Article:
Many executives intuitively recognize the importance of their company’s brands, and they invest accordingly. However, many also overlook the importance of their own personal individual professional brands.
The fact is, the executive brand often walks into a room or enters a conversation ahead of the organization’s brand. Ideally, organizational brands and executive brands should be aligned and synchronized to coexist and complement each other.
However, that alignment and synchronization does not happen haphazardly or randomly. They need to be deliberate and coordinated to achieve maximum mutual benefits throughout every level of an organization, according to David Kincaid, author of “The Brand-Driven CEO: Embedding Brand Into Business Strategy.”
Over the course of his illustrious career, Kincaid managed more than 100 corporate brands. His successes led him to being inducted into the American Marketing Association’s Marketing Hall of Legends.
“Over all these years I’ve had countless conversations with C-suite clients and business leaders about missed opportunities – the decisions they didn’t make in time. For most business leaders, their brand is often one of those missed opportunities,” said Kincaid, founder and chairman of Level5 Strategy Group in Toronto, Ontario.
“I started writing this book because I wanted to get CEOs, entrepreneurs and senior executives to appreciate the opportunity inherent in their brands,” Kincaid says. “To manage your brand strategically, you’ll need to drive brand awareness through an entire organization, from accounting to distribution to customer service. But I think it’s the best decision that a business leader can make.”
Kincaid cites the following six success factors for “brand-driven” CEOs:
1. Purpose. “Only a CEO can truly identify an organization’s purpose,” Kincaid says. “The answer to the question – what business are we in? – Goes to the heart of what a business is all about: its purpose.”
2. Leadership. “Brand management always begins with the CEO. When leaders embed their purpose into their brand, they win,” Kincaid says.
3. Consensus. “C-suite agreement drives alignment across the organization,” Kincaid says. “It’s the CEO’s job to unify the C-suite’s perspective on the brand – to build consensus.”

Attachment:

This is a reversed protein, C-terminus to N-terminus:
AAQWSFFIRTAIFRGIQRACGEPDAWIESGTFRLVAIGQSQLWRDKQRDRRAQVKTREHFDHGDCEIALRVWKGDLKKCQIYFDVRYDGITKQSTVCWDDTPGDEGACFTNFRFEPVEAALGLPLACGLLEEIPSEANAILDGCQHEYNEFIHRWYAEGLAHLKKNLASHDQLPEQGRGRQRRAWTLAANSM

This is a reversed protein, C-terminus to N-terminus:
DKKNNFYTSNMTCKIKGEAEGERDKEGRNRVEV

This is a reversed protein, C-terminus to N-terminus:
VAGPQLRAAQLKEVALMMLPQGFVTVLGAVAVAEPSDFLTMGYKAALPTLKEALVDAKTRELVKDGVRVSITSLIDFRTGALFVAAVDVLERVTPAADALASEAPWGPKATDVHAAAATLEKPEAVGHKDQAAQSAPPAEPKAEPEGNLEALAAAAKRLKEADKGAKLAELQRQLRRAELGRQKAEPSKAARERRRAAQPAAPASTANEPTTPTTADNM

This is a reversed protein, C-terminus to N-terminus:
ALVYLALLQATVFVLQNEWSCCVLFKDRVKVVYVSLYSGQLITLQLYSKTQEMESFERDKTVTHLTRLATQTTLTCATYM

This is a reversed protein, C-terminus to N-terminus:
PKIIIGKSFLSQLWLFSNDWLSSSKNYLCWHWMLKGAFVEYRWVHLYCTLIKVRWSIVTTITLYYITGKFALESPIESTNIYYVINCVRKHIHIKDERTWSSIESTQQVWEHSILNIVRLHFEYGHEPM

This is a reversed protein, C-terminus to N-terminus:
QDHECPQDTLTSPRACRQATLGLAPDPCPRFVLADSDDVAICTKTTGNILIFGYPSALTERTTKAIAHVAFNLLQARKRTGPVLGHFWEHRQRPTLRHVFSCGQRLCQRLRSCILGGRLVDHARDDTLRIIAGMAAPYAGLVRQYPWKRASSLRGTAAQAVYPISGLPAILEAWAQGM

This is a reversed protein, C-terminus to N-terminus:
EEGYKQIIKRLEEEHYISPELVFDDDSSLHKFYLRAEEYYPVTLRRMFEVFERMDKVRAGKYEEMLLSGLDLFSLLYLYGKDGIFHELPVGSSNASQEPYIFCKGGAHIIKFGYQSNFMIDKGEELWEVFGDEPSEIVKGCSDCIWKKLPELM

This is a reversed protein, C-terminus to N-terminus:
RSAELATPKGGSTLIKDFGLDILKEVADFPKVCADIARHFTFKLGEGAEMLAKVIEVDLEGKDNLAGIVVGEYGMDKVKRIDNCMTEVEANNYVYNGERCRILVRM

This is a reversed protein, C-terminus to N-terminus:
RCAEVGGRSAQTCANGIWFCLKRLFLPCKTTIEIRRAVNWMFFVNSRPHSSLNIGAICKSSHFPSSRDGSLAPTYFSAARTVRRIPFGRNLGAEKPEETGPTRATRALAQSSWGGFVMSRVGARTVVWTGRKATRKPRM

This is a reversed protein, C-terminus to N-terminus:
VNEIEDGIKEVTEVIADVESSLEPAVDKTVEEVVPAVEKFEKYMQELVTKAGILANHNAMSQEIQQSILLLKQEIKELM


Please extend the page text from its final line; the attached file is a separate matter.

4. Change. “Organizational transformations succeed that are brand-driven and led by the CEO,” Kincaid says. “In responding to change, brand-driven companies not only re-evaluate and adjust their delivery of their brand promise, they also measure different results.”
5. Accountability. “Brand measurement drives brand performance and the scorecard for the CEO,” Kincaid says. “Brand accountability starts at the top, with the CEO and the leadership team not only leading by example, but also ensuring that the right processes and systems are in place to empower, create and measure accountability at every level of the organization.”
6. Communication. “The CEO must ensure that the brand promise is clearly understood by internal and external stakeholders,” Kincaid says. “Successful brand-driven companies encourage their employees and all stakeholders to participate in the fulfillment of the brand promise.”
- Name: David Kincaid
- Title: Founder and Chair
- Organization: Level5 Strategy Group, Toronto, Ontario
- Websites: www.level5strategy.com; www.branddrivenceo.com
- Profession: Management consulting; adjunct professor, at the Smith School of Business of Queen’s University in Kingston, Ontario.
- Family: Wife, Janet; daughters, Sarah and Alyson; son, Scott; and dog, Siyah.
- Best Advice Ever Received: “To do well in business, die with more friends than employees.” (From his grandfather)
- Favorite Musical Artist: Beatles
Written by Steve Jagler.
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